High life and hangovers in Edinburgh

High life and hangovers in Edinburgh

Whenever I tell people what I do for a living, I usually always get the same response –  namely: “I’d LOVE your job!”

But being a wine merchant is not as glamorous as you would think. Yes, there are the weekly wine tastings and the amazing trips abroard, but it’s not all glamour, believe me. For every day spent wining and dining, there will be another ten of paperwork, stress, dealing with difficult customers, and the thrice-weekly sweaty ordeal of manually lifting hundreds of cases of wine off the side of lorries in the wind and rain. And don’t get me started on the hangovers. (Cue an orchestra of tiny violins).

But, every once in a while, I’ll be invited to a swanky trade event/glamorous piss-up of such incredible promise and provenance, that it makes it all worthwhile. Last week I was invited to one such event in Edinburgh – a masterclass with legendary Portuguese winemaker Luis Sottomayor at The Balmoral Hotel, followed by lunch at their Michelin-starred restaurant Number One. Needless to say, this was an opportunity I was not going to miss, and as soon as the invite came in, my diary was cleared and the train tickets were booked.

Okay, so it’s a four-hour journey from my front door to The Balmoral Hotel in Edinburgh, but I knew it would be worth it. And boy, was it ever.

Luis Sottomayor is probably the most famous and respected winemaker in Portugal. His acclaimed Casa Ferreirinha makes the best wines to come from the Douro region, including the legendary and eye-wateringly expensive ‘Barca Velha’ – which is football manager Jose Mourinho’s favourite wine, and was famously the bottle that Mourinho always treated Sir Alex Ferguson to when the two opposing managers enjoyed a post-match drink.

But it isn’t all about the super-expensive gear – Casa Ferreirinha also produce wines from their Quinta da Leda estate close to the Spanish border – and these magnificent reds retail for around £36. So, the first treat of the day was a masterclass with Luis Sottomayer, who told us all about his wines and his wine-making philosophy, and then treated us to what those in the trade call a ‘vertical tasting’ of 7 vintages, starting with the 2010 and ending with the 2016 – the vintage currently available in the UK.

Nice view! Shame the room stank of wet paint

The Quinta da Leda has flavours of ripe blackberry and damson, alongside wood spice, cedar and leather. It is reasonably full-bodied, but is counterbalanced by a pleasant acidity that maintains its freshness. The stand out vintages, for me, were the 2010, the 2011, and the 2016. Thankfully, the 2016 is readily available in the UK, and shall now be making its way to the shelves at Cork of the North. I strongly recommend grabbing a bottle or two before the vintage has sold out – particularly as Luis told us that the 2016 has more quality and ageing potential than the sublime 2010.

The five-course lunch at Number One was pretty spectacular. I will not be so unfair as to list all the courses here, as I do find boasting about a meal that I’ve had – and you haven’t – has more than a hint of a schadenfruder about it. But special mention, however, should go to the outstanding first course –  a jaw-droppingly delicious Orkney scallop tartare, with kohlrabi, kaffir lime and caviar – served with Casa Ferreirinha’s ‘Vinha Grande’ rose. Every single morsel on that exquisite plate was as memorable as the last.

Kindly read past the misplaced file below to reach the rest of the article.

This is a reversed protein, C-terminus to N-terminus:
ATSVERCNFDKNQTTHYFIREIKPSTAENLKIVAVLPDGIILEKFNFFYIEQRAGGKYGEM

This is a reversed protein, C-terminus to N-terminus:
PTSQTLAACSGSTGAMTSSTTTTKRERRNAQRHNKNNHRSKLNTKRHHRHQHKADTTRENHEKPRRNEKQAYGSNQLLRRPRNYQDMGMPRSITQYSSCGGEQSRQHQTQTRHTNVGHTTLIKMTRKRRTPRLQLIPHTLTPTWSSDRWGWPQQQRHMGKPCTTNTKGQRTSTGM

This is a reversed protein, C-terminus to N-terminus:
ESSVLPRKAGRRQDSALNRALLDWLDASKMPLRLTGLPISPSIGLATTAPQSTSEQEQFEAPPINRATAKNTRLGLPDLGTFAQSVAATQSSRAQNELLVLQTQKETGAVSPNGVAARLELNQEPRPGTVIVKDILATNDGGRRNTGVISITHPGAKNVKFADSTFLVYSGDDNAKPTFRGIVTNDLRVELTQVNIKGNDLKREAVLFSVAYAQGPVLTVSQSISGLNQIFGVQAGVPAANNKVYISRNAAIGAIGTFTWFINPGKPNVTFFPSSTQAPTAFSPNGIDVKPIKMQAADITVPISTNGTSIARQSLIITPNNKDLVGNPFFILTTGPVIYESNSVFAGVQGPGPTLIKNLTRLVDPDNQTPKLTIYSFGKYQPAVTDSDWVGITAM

There were six wines to enjoy over lunch, and for me, a real stand out was the Casa Ferreirinha ‘Callabriga’ 2017. It had great structure and was elegant yet powerful – almost like the best Valpolicella Ripasso you have ever tasted. This silky red is a blend of the Touriga Franca, Touriga Nacional and Tinta Roriz grapes, boasting intense flavours of blackcurrant and blueberry. I absolutely loved it – and this is another wine that will soon be available at Cork of the North…at a do-able £24 a bottle.

Personally, I was waiting for the main event: the cheese course. Not necessarily because of the cheese you understand, but because this was the course that would be paired with a glass of the legendary ‘Barca Velha’ 2008.

Casa Ferreirinha only make the Barca Velha in exceptional years. This is one of the world’s greatest wines, praised by leading experts and is an undisputed symbol of Portuguese wine excellence. It really was a sensation for the senses – the Barca Velha had complex aromas of prune, blueberry, cloves and orange… and on the palate it was silky smooth yet full-bodied, with a great acidity that ensured elegance and harmony. This is a truly excellently made wine that will win you over with the very first sip. But one thing to note is the eye-watering price. The Barca Velha 2008 retails at around £340 a bottle – and if you spot this on the wine list at a restaurant, expect to pay just short of £650. At this price, it is sadly out of reach for most people other than rich Russians and loaded football managers – but I can see why Mourinho was so happy to show this off as Portugal’s best wine to Fergie.